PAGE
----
Blockchain Lockbox: A New Hardware Wallet From Ledger Made Exclusively for Blockchain Wallet

Siamak Masnavi

On Thursday (25 October 2018), crypto company Blockchain (formerly known as ""), announced a new custom hardware wallet ("Blockchain Lockbox") exclusively created for the Blockchain Wallet by French crypto hardware wallet specialist Ledger.

Here is how the news of this partnership was announced by Ledger on Twitter:

The press release was posted on Ledger's blog, and provided the following details:

  • "Blockchain Lockbox will allow Blockchain users to seamlessly and securely store crypto assets offline through a first-of-its kind integration of cryptocurrency hardware and software."
  • "The Lockbox offers Blockchain’s nearly 30 million users a tailored end-to-end solution that harnesses Blockchain’s innovative non-custodial software along with Ledger’s expertise in hardware security."
  • The Blockchain Lockbox, which is a customized Ledger Nano S hardware wallet, can be pre-ordered from today (with deliveries expected to take place around mid-November).
  • Early orders will get a limited edition of the Lockbox (in blue).
  • "Existing Ledger customers will be able to pair their Nano S devices to the Blockchain Wallet and benefit from the added functionality and ability to trade."

Peter Smith, co-founder and CEO of Blockchain, said:

“The Lockbox is a reflection of what our companies both do best. We’ve created an elegant software and hardware integration that offers more functionality than previously existed in our space. We’re thrilled to offer the Lockbox to Blockchain users so they can easily manage their funds online and offline seamlessly."

Pascal Gauthier, President of Ledger, added:

“With stories about crypto hacking continuing to dominate headlines, it’s obvious that security must be top of mind for all stakeholders in the crypto space. With the combined forces of Blockchain and Ledger, users are truly getting the best of both worlds. Our partnership with Blockchain is the first of its kind, but as two companies hyper-focused on crypto security, it’s one that’s a natural fit.”

Over on Blockchain blog, Peter Smith made a post titled "New Ways to Control Your Crypto". Here, he first listed some of the things his company was company had achieved during the past six years:

  • First "cross-platform, non-custodial, and cross-chain wallet"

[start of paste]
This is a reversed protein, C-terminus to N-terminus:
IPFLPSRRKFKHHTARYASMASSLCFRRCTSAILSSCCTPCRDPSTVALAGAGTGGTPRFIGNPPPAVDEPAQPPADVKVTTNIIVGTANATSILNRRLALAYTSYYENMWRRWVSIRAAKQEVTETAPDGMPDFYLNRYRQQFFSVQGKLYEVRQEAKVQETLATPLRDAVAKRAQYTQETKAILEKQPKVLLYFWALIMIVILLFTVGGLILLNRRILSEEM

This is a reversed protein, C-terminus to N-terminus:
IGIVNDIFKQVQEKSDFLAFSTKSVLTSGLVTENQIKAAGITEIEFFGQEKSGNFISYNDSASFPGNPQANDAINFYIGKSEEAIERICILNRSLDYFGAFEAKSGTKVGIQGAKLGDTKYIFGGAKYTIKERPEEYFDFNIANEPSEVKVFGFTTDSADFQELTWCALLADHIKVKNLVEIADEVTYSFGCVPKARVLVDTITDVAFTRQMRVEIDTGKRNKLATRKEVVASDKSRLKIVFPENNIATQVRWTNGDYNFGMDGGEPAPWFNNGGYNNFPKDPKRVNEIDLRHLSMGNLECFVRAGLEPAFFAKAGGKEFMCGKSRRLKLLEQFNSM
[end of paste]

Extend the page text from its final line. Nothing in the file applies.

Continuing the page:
• "30 million wallets in 140 countries"
  • "Powering over $200 billion in consumer transaction volume and over 80 million consumer crypto transactions in the last two years alone"
  • "Helping our users store millions of BTC, BCH & ETH coins and generate over a quarter of bitcoin network traffic alone"

Then, Smith said that at the end of last year, his company noticed that these were the most common requests from their users:

  1. "Better, faster ways for new users get their first crypto and make their first transaction"
  2. "More storage types, like hardware, as users’ balances increased"
  3. "More assets as users want to store and use an increasingly diverse asset set"
  4. "Better, more reliable sources of liquidity as trading and investing across assets continues to increase"

The Blockchain Lockbox, he say, is designed to address the second of these problems:

"Lockbox is simple to use and is even more secure thanks to a locked endpoint that prevents phishing and spoofing attacks. It’s hardware made easy, with a setup that takes just a few moments thanks to our custom hardware-software integration. With Lockbox you’re able to check your balance and receive transactions, on mobile and web, without the inconvenience of having to plug your device in every time. In an industry first, you’ll also be able to trade directly from your Lockbox while still maintaining your keys. In conjunction with Lockbox, we’re also excited to let current Ledger device owners seamlessly pair with the Blockchain Wallet and trade directly from the Ledger device they already own."